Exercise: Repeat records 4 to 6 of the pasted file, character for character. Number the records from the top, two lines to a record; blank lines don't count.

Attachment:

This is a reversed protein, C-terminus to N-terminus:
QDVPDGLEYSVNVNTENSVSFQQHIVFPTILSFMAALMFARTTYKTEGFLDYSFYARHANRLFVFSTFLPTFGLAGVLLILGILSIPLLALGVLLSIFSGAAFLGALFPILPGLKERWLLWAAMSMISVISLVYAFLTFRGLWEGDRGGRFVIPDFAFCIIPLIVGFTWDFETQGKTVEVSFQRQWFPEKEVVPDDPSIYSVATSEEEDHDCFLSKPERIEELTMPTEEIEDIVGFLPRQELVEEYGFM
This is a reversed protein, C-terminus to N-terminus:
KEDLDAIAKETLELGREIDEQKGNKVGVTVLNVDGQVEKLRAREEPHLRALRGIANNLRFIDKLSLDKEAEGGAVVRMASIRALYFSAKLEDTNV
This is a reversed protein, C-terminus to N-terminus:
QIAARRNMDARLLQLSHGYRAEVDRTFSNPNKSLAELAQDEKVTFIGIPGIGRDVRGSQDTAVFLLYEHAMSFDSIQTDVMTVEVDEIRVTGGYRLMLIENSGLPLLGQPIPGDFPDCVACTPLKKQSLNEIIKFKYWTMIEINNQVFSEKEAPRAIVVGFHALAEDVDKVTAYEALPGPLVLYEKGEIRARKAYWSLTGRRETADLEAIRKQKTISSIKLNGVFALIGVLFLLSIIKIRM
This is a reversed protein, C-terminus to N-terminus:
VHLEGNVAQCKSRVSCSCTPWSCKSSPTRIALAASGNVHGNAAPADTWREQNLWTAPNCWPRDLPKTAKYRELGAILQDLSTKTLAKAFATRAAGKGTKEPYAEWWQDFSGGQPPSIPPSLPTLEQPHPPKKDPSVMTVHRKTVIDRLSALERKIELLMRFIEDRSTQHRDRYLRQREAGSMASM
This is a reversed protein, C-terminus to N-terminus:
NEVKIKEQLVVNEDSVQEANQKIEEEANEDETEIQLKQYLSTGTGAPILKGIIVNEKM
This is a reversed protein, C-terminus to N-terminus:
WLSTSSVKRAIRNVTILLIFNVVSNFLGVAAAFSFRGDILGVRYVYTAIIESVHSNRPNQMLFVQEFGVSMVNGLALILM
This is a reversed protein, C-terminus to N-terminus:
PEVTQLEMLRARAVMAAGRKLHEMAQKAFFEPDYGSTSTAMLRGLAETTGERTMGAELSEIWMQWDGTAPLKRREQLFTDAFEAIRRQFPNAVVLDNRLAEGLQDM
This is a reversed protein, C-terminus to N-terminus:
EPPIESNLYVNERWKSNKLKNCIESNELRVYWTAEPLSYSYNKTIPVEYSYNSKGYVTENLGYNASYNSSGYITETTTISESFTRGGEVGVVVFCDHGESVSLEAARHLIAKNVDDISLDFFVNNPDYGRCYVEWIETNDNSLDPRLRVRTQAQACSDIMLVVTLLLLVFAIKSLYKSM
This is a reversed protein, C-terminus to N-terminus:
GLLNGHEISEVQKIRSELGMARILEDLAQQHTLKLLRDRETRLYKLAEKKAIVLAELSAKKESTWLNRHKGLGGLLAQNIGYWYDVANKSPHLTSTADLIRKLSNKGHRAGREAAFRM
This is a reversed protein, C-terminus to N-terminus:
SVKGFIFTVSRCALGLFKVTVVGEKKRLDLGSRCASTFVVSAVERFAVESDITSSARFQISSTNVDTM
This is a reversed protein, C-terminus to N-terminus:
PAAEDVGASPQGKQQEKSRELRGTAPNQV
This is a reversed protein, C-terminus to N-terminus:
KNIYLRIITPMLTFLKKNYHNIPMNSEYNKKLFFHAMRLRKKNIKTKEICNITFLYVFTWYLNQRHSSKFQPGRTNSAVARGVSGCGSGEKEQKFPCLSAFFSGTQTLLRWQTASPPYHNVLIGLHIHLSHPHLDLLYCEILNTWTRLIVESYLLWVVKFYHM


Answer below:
This is a reversed protein, C-terminus to N-terminus:
VHLEGNVAQCKSRVSCSCTPWSCKSSPTRIALAASGNVHGNAAPADTWREQNLWTAPNCWPRDLPKTAKYRELGAILQDLSTKTLAKAFATRAAGKGTKEPYAEWWQDFSGGQPPSIPPSLPTLEQPHPPKKDPSVMTVHRKTVIDRLSALERKIELLMRFIEDRSTQHRDRYLRQREAGSMASM
This is a reversed protein, C-terminus to N-terminus:
NEVKIKEQLVVNEDSVQEANQKIEEEANEDETEIQLKQYLSTGTGAPILKGIIVNEKM
This is a reversed protein, C-terminus to N-terminus:
WLSTSSVKRAIRNVTILLIFNVVSNFLGVAAAFSFRGDILGVRYVYTAIIESVHSNRPNQMLFVQEFGVSMVNGLALILM